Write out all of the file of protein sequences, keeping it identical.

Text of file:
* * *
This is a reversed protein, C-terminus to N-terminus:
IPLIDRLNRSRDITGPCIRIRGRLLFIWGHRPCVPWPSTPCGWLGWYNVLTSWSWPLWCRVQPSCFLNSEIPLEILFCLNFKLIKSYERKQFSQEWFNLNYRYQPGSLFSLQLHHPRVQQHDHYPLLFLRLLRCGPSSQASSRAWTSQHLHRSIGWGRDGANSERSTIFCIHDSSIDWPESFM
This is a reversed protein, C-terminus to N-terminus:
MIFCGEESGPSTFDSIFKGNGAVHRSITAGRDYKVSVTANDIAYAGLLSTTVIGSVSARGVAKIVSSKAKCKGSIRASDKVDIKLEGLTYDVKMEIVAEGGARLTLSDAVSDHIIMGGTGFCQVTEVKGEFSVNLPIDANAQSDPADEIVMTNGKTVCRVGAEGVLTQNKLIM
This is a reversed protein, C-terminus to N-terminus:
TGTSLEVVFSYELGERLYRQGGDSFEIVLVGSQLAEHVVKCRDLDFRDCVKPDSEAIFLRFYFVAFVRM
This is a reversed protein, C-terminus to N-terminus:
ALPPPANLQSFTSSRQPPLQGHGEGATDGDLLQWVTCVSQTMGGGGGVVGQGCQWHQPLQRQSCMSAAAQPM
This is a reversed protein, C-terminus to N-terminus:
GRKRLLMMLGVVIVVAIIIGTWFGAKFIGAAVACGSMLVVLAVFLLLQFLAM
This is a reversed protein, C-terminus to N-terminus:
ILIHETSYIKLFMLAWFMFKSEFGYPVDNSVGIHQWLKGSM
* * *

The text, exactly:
This is a reversed protein, C-terminus to N-terminus:
IPLIDRLNRSRDITGPCIRIRGRLLFIWGHRPCVPWPSTPCGWLGWYNVLTSWSWPLWCRVQPSCFLNSEIPLEILFCLNFKLIKSYERKQFSQEWFNLNYRYQPGSLFSLQLHHPRVQQHDHYPLLFLRLLRCGPSSQASSRAWTSQHLHRSIGWGRDGANSERSTIFCIHDSSIDWPESFM
This is a reversed protein, C-terminus to N-terminus:
MIFCGEESGPSTFDSIFKGNGAVHRSITAGRDYKVSVTANDIAYAGLLSTTVIGSVSARGVAKIVSSKAKCKGSIRASDKVDIKLEGLTYDVKMEIVAEGGARLTLSDAVSDHIIMGGTGFCQVTEVKGEFSVNLPIDANAQSDPADEIVMTNGKTVCRVGAEGVLTQNKLIM
This is a reversed protein, C-terminus to N-terminus:
TGTSLEVVFSYELGERLYRQGGDSFEIVLVGSQLAEHVVKCRDLDFRDCVKPDSEAIFLRFYFVAFVRM
This is a reversed protein, C-terminus to N-terminus:
ALPPPANLQSFTSSRQPPLQGHGEGATDGDLLQWVTCVSQTMGGGGGVVGQGCQWHQPLQRQSCMSAAAQPM
This is a reversed protein, C-terminus to N-terminus:
GRKRLLMMLGVVIVVAIIIGTWFGAKFIGAAVACGSMLVVLAVFLLLQFLAM
This is a reversed protein, C-terminus to N-terminus:
ILIHETSYIKLFMLAWFMFKSEFGYPVDNSVGIHQWLKGSM